Todd McGrain: The Lost Bird Project opens at the Cummer Museum in Jacksonville and the exhibition will feature five large-scale sculptures.
Press Release Jacksonville, Fla.— The newest exhibition at the Cummer Museum of Art & Gardens, Todd McGrain: The Lost Bird Project, opens in the J. Wayne and Delores Barr Weaver Community Sculpture Garden & Plaza on Saturday, November 4, 2017. The exhibition will feature five large-scale sculptures and will be supplemented by the presentation of preparatory drawings in the Bank of America Concourse inside the Museum.
As a chronicle of humankind’s impact on our changing world — excessive hunting and fishing, commerce, deforestation — and a record of dwindling biodiversity, The Lost Bird Project memorializes North American birds that have been driven to extinction. The Great Auk, Labrador Duck, Passenger Pigeon, Carolina Parakeet, and Heath Hen were birds that once filled unique niches in the North American landscape from the shores of Labrador and New York to the Midwestern plains. Moved by their stories, American artist Todd McGrain (b. 1961) set out to bring their vanished forms back into the world.
“Todd McGrain’s sculptures not only look majestic and beautiful,” states Cummer Museum Associate Curator Nelda Damiano, “they also prompt us to think about the role we play in protecting and preserving the world we live in.”
A bronze sculpture of each of the five birds has been permanently placed at a specific location related to their decline, from Newfoundland to Florida, Ohio to Martha’s Vineyard. The series on exhibit at the Museum is a set that is touring the country, in the hope of spreading awareness and evoking action. McGrain’s modern, elegant style captures the essence of each species, making it universal and approachable. More importantly, these sculptures ask us not to forget, and remind us of our duty to save fragile habitats and prevent further extinction.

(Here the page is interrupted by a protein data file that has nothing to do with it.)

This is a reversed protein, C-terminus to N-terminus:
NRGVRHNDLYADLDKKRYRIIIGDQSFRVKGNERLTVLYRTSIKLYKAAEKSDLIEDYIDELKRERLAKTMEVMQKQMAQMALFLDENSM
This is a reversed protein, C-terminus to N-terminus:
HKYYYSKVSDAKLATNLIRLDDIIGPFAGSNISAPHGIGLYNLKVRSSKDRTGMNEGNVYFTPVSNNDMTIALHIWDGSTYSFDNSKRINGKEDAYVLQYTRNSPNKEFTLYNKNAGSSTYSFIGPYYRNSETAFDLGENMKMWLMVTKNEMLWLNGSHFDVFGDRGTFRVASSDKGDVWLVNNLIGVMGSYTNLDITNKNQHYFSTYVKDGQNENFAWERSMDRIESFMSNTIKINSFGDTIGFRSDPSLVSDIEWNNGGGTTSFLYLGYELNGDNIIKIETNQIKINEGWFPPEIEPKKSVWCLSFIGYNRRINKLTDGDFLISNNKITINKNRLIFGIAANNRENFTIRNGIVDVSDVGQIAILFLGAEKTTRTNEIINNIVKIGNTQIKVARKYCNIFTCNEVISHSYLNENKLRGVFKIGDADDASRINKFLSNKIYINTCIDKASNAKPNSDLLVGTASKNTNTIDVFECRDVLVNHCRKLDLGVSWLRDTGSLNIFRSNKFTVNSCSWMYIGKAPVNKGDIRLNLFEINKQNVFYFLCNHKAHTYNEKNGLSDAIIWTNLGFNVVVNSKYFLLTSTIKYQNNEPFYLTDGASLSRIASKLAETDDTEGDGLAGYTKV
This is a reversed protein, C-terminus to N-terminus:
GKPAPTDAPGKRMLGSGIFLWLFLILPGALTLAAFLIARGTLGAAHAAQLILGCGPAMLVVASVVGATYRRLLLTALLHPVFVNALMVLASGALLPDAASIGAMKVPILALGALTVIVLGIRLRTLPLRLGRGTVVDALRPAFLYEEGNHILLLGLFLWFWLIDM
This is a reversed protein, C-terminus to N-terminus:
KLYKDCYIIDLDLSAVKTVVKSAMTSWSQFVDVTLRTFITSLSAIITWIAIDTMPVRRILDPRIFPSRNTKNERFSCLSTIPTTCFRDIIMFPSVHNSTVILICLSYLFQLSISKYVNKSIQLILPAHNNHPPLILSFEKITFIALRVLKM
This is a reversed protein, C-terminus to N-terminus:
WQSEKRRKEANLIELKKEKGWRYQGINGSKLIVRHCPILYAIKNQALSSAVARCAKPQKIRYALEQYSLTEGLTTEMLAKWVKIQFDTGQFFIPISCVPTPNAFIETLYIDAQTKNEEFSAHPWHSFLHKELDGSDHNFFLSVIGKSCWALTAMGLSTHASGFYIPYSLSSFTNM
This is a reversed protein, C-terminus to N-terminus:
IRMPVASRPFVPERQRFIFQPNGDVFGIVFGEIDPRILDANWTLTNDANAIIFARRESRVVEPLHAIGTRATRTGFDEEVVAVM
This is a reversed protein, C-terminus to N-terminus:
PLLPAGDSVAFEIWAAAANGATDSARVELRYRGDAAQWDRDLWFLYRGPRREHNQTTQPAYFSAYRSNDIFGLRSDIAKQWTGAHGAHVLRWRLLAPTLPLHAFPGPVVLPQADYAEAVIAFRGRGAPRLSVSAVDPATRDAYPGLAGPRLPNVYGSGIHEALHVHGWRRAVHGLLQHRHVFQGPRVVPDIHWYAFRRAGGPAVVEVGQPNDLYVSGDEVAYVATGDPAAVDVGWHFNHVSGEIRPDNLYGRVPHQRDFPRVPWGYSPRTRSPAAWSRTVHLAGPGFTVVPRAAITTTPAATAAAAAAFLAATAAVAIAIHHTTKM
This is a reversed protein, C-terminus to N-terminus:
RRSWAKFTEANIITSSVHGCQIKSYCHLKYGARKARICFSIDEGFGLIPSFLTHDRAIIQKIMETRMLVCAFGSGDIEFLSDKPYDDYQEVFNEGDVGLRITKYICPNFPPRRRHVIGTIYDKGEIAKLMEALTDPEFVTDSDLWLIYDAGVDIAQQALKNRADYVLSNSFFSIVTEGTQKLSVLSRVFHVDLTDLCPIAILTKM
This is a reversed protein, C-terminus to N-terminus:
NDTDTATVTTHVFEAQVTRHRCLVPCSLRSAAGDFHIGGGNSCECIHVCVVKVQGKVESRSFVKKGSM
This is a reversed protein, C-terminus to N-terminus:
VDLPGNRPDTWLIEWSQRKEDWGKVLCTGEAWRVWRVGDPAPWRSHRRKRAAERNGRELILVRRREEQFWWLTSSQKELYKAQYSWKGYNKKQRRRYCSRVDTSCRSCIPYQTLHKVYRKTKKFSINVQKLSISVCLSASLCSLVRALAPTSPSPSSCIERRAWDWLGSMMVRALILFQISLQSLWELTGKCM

For more than 50 years, the Cummer Museum of Art & Gardens has been committed to engaging and inspiring through the arts, gardens, and education. A permanent collection of more than 5,000 objects and historic gardens on a riverfront campus offers more than 165,000 annual visitors a truly unique experience on the First Coast. Nationally recognized education programs serve adults and children of all abilities. For further information, including hours, visit www.cummermuseum.org.